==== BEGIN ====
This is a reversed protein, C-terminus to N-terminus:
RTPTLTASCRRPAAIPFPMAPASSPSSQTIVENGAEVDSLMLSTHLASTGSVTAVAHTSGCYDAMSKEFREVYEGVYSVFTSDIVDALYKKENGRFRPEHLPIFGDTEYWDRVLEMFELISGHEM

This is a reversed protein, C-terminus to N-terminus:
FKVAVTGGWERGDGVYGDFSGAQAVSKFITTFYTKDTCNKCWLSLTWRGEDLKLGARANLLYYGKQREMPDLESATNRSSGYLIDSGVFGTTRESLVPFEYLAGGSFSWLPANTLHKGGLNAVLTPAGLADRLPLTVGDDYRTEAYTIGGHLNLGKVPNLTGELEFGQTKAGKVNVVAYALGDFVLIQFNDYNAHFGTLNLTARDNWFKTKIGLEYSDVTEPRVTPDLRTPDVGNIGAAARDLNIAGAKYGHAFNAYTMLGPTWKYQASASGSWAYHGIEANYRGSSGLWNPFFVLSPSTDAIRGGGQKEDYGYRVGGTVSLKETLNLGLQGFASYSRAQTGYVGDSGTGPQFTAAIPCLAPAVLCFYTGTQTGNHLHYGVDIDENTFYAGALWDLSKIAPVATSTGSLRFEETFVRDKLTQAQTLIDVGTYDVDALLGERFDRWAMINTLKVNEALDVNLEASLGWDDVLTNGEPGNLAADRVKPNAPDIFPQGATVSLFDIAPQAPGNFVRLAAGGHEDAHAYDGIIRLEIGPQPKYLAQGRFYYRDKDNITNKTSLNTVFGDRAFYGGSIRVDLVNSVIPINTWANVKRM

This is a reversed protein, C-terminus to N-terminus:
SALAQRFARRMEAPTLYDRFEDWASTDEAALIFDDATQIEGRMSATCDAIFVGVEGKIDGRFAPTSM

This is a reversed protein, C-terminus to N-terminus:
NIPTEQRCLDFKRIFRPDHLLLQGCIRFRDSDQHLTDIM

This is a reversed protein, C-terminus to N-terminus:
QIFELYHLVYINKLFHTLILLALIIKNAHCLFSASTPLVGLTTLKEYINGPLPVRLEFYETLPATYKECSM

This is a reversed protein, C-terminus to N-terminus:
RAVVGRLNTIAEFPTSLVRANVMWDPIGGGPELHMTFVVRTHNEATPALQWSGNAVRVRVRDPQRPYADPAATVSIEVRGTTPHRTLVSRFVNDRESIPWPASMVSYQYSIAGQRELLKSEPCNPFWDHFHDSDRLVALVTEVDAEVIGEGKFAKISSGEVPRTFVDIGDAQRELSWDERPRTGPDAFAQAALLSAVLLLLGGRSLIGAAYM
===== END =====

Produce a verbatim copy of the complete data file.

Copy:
This is a reversed protein, C-terminus to N-terminus:
RTPTLTASCRRPAAIPFPMAPASSPSSQTIVENGAEVDSLMLSTHLASTGSVTAVAHTSGCYDAMSKEFREVYEGVYSVFTSDIVDALYKKENGRFRPEHLPIFGDTEYWDRVLEMFELISGHEM

This is a reversed protein, C-terminus to N-terminus:
FKVAVTGGWERGDGVYGDFSGAQAVSKFITTFYTKDTCNKCWLSLTWRGEDLKLGARANLLYYGKQREMPDLESATNRSSGYLIDSGVFGTTRESLVPFEYLAGGSFSWLPANTLHKGGLNAVLTPAGLADRLPLTVGDDYRTEAYTIGGHLNLGKVPNLTGELEFGQTKAGKVNVVAYALGDFVLIQFNDYNAHFGTLNLTARDNWFKTKIGLEYSDVTEPRVTPDLRTPDVGNIGAAARDLNIAGAKYGHAFNAYTMLGPTWKYQASASGSWAYHGIEANYRGSSGLWNPFFVLSPSTDAIRGGGQKEDYGYRVGGTVSLKETLNLGLQGFASYSRAQTGYVGDSGTGPQFTAAIPCLAPAVLCFYTGTQTGNHLHYGVDIDENTFYAGALWDLSKIAPVATSTGSLRFEETFVRDKLTQAQTLIDVGTYDVDALLGERFDRWAMINTLKVNEALDVNLEASLGWDDVLTNGEPGNLAADRVKPNAPDIFPQGATVSLFDIAPQAPGNFVRLAAGGHEDAHAYDGIIRLEIGPQPKYLAQGRFYYRDKDNITNKTSLNTVFGDRAFYGGSIRVDLVNSVIPINTWANVKRM

This is a reversed protein, C-terminus to N-terminus:
SALAQRFARRMEAPTLYDRFEDWASTDEAALIFDDATQIEGRMSATCDAIFVGVEGKIDGRFAPTSM

This is a reversed protein, C-terminus to N-terminus:
NIPTEQRCLDFKRIFRPDHLLLQGCIRFRDSDQHLTDIM

This is a reversed protein, C-terminus to N-terminus:
QIFELYHLVYINKLFHTLILLALIIKNAHCLFSASTPLVGLTTLKEYINGPLPVRLEFYETLPATYKECSM

This is a reversed protein, C-terminus to N-terminus:
RAVVGRLNTIAEFPTSLVRANVMWDPIGGGPELHMTFVVRTHNEATPALQWSGNAVRVRVRDPQRPYADPAATVSIEVRGTTPHRTLVSRFVNDRESIPWPASMVSYQYSIAGQRELLKSEPCNPFWDHFHDSDRLVALVTEVDAEVIGEGKFAKISSGEVPRTFVDIGDAQRELSWDERPRTGPDAFAQAALLSAVLLLLGGRSLIGAAYM